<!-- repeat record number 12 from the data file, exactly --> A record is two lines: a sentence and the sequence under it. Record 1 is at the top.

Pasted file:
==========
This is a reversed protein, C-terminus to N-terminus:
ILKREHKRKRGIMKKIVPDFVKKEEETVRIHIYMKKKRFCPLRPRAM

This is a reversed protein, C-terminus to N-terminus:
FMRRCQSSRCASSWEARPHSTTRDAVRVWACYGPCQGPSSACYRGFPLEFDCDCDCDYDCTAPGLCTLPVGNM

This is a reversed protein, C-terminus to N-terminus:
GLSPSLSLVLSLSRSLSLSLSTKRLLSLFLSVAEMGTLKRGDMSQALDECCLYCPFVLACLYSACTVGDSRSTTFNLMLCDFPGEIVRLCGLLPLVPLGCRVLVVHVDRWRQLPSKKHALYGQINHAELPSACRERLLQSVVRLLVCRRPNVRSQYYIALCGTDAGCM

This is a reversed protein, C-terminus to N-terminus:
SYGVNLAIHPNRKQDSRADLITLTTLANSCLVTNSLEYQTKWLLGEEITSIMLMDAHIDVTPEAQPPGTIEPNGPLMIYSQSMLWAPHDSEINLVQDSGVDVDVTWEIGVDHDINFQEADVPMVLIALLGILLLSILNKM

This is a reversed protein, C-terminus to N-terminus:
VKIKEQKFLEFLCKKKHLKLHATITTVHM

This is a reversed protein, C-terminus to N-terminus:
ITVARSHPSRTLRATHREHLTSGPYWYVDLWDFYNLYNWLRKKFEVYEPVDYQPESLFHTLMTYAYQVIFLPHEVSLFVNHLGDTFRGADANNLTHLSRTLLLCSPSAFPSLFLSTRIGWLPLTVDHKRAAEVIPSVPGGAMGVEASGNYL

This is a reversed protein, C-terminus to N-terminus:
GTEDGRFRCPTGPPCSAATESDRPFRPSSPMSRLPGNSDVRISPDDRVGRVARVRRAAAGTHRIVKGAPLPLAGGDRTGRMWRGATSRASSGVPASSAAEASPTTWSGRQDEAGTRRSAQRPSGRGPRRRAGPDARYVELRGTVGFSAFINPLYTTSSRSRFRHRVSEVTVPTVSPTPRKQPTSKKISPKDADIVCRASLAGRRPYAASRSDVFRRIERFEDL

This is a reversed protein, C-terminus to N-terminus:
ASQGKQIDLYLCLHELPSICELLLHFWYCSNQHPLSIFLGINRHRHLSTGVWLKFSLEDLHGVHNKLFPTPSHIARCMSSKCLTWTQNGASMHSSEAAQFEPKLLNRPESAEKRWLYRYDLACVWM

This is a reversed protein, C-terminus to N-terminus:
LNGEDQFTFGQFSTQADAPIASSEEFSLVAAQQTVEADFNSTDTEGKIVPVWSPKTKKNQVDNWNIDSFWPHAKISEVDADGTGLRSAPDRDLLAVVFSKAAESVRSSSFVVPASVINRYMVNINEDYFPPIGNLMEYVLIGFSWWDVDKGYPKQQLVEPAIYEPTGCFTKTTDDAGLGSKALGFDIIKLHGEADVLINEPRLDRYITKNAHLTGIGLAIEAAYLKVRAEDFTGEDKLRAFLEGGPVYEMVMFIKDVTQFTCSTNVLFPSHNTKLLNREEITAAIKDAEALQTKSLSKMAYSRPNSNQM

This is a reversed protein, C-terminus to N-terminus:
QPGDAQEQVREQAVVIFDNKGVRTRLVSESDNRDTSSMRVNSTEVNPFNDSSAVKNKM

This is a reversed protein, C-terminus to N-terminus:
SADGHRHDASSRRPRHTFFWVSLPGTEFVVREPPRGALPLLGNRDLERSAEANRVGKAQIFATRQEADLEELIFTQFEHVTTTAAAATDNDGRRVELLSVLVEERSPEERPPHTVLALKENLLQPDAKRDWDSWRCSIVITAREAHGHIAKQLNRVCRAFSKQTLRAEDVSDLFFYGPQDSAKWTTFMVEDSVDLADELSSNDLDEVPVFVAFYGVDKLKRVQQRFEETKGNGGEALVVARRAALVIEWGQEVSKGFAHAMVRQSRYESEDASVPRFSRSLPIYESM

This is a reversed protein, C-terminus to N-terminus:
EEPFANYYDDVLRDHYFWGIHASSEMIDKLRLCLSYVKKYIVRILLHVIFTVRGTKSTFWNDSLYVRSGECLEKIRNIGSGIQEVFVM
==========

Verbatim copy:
This is a reversed protein, C-terminus to N-terminus:
EEPFANYYDDVLRDHYFWGIHASSEMIDKLRLCLSYVKKYIVRILLHVIFTVRGTKSTFWNDSLYVRSGECLEKIRNIGSGIQEVFVM